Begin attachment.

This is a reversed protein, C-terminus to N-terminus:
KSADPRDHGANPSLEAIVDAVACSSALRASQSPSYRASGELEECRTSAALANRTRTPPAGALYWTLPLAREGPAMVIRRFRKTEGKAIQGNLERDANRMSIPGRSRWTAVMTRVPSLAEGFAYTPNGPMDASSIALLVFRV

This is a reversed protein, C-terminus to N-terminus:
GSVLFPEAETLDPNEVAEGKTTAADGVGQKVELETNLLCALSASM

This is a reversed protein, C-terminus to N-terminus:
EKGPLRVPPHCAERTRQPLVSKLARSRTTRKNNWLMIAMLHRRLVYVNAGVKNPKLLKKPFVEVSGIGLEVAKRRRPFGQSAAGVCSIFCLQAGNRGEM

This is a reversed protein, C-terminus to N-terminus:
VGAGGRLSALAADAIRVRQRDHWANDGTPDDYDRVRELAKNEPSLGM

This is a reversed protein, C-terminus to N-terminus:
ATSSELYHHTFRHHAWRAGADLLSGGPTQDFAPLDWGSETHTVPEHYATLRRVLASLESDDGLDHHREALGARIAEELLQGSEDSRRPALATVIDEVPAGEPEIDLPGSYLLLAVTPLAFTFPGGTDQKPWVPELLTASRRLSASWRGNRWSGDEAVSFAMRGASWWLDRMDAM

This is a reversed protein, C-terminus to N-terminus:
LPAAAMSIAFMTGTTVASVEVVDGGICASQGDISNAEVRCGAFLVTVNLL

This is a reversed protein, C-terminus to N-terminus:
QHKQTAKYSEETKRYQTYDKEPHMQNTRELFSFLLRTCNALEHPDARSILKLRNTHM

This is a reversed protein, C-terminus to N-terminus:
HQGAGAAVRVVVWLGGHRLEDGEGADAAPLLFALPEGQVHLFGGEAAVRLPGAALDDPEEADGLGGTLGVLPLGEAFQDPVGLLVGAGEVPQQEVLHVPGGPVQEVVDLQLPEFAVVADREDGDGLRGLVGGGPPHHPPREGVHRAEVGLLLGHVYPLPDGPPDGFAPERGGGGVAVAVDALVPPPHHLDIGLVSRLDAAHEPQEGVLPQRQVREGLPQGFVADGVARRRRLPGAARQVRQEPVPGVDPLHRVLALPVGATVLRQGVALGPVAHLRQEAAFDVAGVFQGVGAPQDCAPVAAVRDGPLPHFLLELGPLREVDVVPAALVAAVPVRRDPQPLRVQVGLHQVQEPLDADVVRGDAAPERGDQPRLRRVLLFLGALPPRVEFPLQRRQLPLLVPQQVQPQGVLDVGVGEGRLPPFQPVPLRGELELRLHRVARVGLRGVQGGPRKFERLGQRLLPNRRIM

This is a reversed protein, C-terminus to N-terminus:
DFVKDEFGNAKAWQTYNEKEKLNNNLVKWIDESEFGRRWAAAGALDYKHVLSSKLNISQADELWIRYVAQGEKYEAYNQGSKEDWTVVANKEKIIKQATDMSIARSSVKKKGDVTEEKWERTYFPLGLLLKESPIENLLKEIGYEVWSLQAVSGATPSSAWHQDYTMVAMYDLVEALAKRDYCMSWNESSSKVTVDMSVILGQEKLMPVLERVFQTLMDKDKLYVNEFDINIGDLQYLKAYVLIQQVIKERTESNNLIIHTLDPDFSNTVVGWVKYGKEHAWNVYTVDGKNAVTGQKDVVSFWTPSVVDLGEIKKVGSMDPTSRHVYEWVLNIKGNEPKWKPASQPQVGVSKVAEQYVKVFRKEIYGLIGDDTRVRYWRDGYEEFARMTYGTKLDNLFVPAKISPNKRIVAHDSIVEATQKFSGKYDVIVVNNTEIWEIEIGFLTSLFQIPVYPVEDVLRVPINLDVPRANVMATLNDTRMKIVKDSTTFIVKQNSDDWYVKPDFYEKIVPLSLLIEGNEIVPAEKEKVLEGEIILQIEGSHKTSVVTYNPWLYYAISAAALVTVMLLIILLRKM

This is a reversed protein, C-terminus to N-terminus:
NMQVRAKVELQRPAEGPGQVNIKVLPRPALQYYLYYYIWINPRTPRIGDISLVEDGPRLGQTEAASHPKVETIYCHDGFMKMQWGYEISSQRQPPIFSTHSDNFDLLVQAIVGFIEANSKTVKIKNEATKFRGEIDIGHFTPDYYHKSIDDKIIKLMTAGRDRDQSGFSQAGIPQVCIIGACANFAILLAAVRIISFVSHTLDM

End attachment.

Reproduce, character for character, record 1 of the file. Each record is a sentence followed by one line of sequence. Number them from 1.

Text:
This is a reversed protein, C-terminus to N-terminus:
KSADPRDHGANPSLEAIVDAVACSSALRASQSPSYRASGELEECRTSAALANRTRTPPAGALYWTLPLAREGPAMVIRRFRKTEGKAIQGNLERDANRMSIPGRSRWTAVMTRVPSLAEGFAYTPNGPMDASSIALLVFRV